Robert K. Domer, Petitioner-appellant, v. P. G. Smith, Warden, United States Penitentiary at Terre Haute, Indiana, et al. (related), Respondent-appellee, 412 F.2d 199 (7th Cir. 1969)Annotate this Case
Robert K. Domer, in pro. per.
K. Edwin Applegate, U. S. Atty., Joel M. Friedman, Asst. U. S. Atty., Indianapolis, Ind., for appellee.
Before KILEY, SWYGERT and KERNER, Circuit Judges.
This appeal from a judgment dismissing a habeas corpus petition presents the question whether petitioner is entitled to his freedom because of the uncertainty of the start of a federal sentence imposed upon him which was conditioned "to begin after defendant's release from the sentence imposed by the State of Ohio." We affirm on authority of Hunter v. Martin, 334 U.S. 302, 68 S. Ct. 1030, 92 L. Ed. 1401 (1948).
In April, 1966, petitioner on a plea of guilty to an Ohio offense was given an indeterminate sentence of two to forty years and was committed to the custody of an Ohio sheriff. He was immediately taken into custody by a United States marshal and brought to trial under a pending federal indictment to which he pleaded guilty and was sentenced to two consecutive five year terms conditioned to begin as quoted above. He was then returned to Ohio for imprisonment until his parole in December, 1967. He was again taken into custody by a United States marshal and lodged in the United States penitentiary at Terre Haute, Indiana to serve the federal sentence. The habeas corpus proceeding before us followed.
Petitioner contends that the federal sentence is invalid because of the uncertain condition attached to the sentence; and that since he was not finally released by Ohio, but merely paroled, his federal imprisonment denies him due process, is cruel and unusual punishment and imposes involuntary servitude in violation of his Fifth, Eighth, and Thirteenth Amendment rights, respectively.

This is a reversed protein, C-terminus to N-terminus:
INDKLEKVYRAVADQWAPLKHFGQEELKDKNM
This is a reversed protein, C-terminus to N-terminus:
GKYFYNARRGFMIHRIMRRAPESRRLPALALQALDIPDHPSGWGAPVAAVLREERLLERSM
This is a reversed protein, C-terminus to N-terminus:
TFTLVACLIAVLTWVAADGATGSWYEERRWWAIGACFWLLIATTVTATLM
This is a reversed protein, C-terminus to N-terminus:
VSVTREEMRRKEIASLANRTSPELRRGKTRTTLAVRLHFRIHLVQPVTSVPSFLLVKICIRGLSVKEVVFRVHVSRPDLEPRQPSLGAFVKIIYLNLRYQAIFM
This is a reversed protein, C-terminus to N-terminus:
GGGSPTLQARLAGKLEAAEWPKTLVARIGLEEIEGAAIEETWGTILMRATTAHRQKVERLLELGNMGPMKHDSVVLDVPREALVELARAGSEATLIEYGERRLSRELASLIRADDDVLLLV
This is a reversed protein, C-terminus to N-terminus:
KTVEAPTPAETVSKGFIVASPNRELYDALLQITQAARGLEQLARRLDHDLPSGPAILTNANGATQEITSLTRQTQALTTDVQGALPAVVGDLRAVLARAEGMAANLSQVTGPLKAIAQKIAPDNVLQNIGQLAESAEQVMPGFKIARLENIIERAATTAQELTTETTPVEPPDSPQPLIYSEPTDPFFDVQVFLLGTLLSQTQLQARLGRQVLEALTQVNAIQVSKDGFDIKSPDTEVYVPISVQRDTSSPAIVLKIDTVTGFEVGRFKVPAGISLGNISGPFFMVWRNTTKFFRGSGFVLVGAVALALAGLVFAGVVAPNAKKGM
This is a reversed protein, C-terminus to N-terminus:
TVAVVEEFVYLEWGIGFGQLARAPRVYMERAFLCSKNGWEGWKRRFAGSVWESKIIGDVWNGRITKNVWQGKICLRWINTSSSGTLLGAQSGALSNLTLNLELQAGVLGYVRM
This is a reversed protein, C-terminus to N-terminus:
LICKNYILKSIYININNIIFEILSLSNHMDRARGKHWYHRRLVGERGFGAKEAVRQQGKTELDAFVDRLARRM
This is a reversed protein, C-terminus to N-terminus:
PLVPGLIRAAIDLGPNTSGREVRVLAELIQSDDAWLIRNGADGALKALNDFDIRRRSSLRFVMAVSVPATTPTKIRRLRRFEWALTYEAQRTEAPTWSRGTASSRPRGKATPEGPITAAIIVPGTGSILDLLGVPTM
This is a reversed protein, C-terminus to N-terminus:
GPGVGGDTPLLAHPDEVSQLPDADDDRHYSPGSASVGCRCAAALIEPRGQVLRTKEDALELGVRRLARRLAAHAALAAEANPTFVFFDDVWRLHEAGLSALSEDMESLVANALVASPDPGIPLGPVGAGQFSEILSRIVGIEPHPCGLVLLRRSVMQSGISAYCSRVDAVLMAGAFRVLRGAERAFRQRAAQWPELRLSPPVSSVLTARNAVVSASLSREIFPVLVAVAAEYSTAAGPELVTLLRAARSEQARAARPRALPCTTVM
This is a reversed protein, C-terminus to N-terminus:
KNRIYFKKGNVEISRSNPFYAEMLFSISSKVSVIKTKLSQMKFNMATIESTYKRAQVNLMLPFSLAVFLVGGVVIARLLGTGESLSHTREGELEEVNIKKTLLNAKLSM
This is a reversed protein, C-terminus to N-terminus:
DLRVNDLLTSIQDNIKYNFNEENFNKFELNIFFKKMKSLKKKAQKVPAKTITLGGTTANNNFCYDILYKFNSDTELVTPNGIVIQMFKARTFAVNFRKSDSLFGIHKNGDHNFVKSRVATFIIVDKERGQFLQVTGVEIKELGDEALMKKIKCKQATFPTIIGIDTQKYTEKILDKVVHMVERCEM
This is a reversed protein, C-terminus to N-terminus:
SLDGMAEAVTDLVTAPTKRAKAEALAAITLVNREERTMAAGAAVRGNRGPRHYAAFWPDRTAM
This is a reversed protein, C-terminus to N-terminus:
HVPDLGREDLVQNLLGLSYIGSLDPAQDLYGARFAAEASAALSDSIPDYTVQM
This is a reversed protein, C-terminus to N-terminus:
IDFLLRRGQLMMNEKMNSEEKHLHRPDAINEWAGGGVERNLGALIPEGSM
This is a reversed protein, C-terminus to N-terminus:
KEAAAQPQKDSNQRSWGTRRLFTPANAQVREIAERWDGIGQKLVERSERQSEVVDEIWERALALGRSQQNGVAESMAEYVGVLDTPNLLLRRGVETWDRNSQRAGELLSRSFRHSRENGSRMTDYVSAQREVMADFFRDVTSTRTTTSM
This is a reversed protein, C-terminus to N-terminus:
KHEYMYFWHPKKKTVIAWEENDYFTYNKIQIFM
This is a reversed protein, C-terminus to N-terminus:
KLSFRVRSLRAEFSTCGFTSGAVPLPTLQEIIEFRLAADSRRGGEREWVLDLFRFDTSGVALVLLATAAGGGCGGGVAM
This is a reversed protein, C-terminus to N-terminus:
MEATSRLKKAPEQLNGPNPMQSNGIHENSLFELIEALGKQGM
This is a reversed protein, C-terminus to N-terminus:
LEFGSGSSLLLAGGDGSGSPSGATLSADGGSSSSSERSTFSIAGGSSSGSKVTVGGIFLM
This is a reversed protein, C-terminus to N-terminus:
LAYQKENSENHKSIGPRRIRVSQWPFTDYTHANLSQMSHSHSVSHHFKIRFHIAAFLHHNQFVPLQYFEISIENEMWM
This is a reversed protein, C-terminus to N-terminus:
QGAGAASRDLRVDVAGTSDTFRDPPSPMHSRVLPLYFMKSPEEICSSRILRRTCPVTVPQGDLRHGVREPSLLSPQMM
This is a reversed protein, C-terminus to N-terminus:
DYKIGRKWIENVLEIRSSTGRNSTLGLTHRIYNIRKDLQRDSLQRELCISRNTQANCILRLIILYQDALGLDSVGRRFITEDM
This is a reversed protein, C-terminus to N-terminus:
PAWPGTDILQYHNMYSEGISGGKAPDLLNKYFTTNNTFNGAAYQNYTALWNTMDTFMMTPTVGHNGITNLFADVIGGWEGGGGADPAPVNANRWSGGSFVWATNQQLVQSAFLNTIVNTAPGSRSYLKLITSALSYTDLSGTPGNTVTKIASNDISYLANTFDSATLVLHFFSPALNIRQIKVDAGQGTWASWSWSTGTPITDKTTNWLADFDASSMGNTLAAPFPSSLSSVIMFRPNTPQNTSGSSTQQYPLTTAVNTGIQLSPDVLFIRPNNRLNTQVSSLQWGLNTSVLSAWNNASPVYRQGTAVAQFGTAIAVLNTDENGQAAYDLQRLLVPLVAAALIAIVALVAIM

The district court's dismissal judgment was a "correct disposition" under Hunter, supra, at 304, 68 S. Ct. 1030. In Hunter the federal sentence was to "begin to run at the expiration" of the Missouri sentence. Before expiration of that sentence Missouri paroled and surrendered Martin to the United States for service of the federal sentence. Effectually what happened to Martin happened to petitioner here. Petitioner's parole in Ohio was conditioned not to be final "for a period of not less than a year." This is shown by the certificate of the Ohio Parole Board. The parole condition for Martin was similar. As in Hunter, the state sovereignty did not object to the federal sovereignty taking petitioner into custody, but voluntarily delivered him over. The Supreme Court in Hunter said that "for all practical purposes * * * the State sentence has expired — at least in so far as it was an obstacle to service of the federal sentence." Id. at 303, 68 S. Ct. at 1030. We conclude the same is true of the release of petitioner here by the State of Ohio — for all practical purposes the Ohio release of petitioner, insofar as it may have been an obstacle to the certain commencement of the federal sentence, was final.
In view of our conclusion we see no substance in the other points made by petitioner with respect to the district court's enlarging the time for response to twenty days and to the failure of respondent to certify the true cause of petitioner's detention.